Are they constitutional?

These recent lawsuits are simply just some of the more high-profile free-speech zone controversies. The issue continues to rage at university campuses across the country.

For example, in November 2016, a student at a public community college in Los Angeles was informed by administration that he could not distribute Constitutions outside of the campus’s free speech zone, and that he needed a permit to do so. In March 2017, the student challenged the college’s free speech zone and permission requirement in a lawsuit, which is now pending before the United States District Court for the Central District of California.

Many civil libertarians rail against the policies, calling them both moronic and oxymoronic. Indeed, they’ve even found agreement with a number of state legislatures, which have acted to prohibit public colleges and universities from implementing free-speech zone policies. For example, in 2015 the Missouri legislature passed, and the governor signed into law, the Campus Free Expression Act to prohibit free-speech zones. Similar bills have passed in Arizona, North Carolina, and Virginia.

Legally, free-speech zones implicate a principle of First Amendment law known as the public-forum doctrine. Under the public-forum doctrine, government officials have less authority to restrict speech in places that by tradition have been open for free expression. Such an area is called a public forum. In its 1983 decision Perry Education Ass’n v. Perry Local Educators Ass’n, the U.S. Supreme Court wrote: “In places which by long tradition or by government fiat have been devoted to assembly and debate, the rights of the state to limit expressive activity are sharply circumscribed.”

“Where you have places that have been traditionally used for speech, the public forum doctrine comes into play,” Richards explains. Unfortunately, as O’Shea writes, “The public forum doctrine is so ill-defined, however, that its application is often confusing.” He adds that “there is no consistent doctrine for either students or school officials to follow when trying to determine whether restrictions on campus speech are consistent with the First Amendment.”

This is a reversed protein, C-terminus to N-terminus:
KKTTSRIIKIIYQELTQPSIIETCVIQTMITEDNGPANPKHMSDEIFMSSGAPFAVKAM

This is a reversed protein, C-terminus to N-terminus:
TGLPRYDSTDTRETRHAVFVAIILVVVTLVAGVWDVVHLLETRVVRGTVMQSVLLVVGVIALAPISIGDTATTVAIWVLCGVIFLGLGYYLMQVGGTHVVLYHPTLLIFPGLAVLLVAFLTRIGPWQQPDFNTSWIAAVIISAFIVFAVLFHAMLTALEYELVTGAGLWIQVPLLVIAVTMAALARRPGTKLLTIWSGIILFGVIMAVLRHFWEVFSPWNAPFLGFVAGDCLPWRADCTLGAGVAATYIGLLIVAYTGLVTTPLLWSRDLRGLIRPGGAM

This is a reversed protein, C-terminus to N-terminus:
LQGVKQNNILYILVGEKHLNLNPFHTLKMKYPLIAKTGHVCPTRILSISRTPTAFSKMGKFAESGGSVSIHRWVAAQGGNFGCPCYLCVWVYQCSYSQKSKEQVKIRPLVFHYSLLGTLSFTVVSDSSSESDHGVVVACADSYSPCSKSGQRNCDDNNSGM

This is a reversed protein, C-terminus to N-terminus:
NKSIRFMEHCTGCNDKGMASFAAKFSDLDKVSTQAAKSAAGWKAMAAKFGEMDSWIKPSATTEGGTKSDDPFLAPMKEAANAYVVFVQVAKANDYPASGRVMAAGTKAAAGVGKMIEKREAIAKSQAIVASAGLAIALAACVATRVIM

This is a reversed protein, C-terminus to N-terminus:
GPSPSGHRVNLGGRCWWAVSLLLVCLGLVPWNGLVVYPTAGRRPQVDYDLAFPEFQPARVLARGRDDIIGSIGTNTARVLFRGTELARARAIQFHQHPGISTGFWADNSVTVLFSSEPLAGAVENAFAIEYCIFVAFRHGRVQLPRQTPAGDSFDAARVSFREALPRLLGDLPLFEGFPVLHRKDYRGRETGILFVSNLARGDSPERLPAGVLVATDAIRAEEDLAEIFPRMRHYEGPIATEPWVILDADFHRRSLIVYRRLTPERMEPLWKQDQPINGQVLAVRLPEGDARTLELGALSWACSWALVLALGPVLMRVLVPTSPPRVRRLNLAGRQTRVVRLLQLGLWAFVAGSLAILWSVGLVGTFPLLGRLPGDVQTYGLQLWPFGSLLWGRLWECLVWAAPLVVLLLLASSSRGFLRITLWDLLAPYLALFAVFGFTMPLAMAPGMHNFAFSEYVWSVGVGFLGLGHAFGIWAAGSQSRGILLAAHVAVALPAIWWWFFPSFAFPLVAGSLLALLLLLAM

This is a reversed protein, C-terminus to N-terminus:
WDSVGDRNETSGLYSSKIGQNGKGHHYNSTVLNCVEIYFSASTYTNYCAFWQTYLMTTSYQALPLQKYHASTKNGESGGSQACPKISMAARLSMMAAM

Richards says it may be possible to draft a constitutional free-speech zone policy. “I think if university officials could show that they were allowing speech and even encouraging speech in particular locations, they might have a sympathetic ear in some courts,” he said.

The courts have upheld the zoning of speech in other areas of First Amendment law, including buffer zones outside abortion clinics (in Hill v. Colorado) and zones between patrons and performers at nude-dancing establishments (in Colacurcio v. City of Kent).

Technically, a free-speech zone is content-neutral in the sense that it applies to all types of student speech without regard to the message. But, as O’Neil says, “the policies, while seeming to be content-neutral, can create a content effect. While seemingly content-neutral, when you look deeper some of the policies they seem to mask content discrimination.” He points out that some of the policies, while purporting to further the principle of free speech, severely limit the areas in which free speech can occur.

Until more courts issue decisions on the merits regarding such a policy, the debate will likely continue between student activists and university officials. As Kevin O’Shea wrote back in 2003, “[n]either side in this debate intends to go quietly into the night.” Indeed, his statement still rings true today.


1 Mary M. Kershaw, “WVU students are at greater liberty to protest,” USA TODAY, 5/13/2002, p. 6D
2 Ellen Sorokin, “Civil libertarians take on campus ‘free-speech zones’,” The Washington Times, March 26, 2002, p. A01
3 Kevin O’Shea, “Muzzling Campus Speech,” in First Amendment Rights in Education (May 2002), p. 3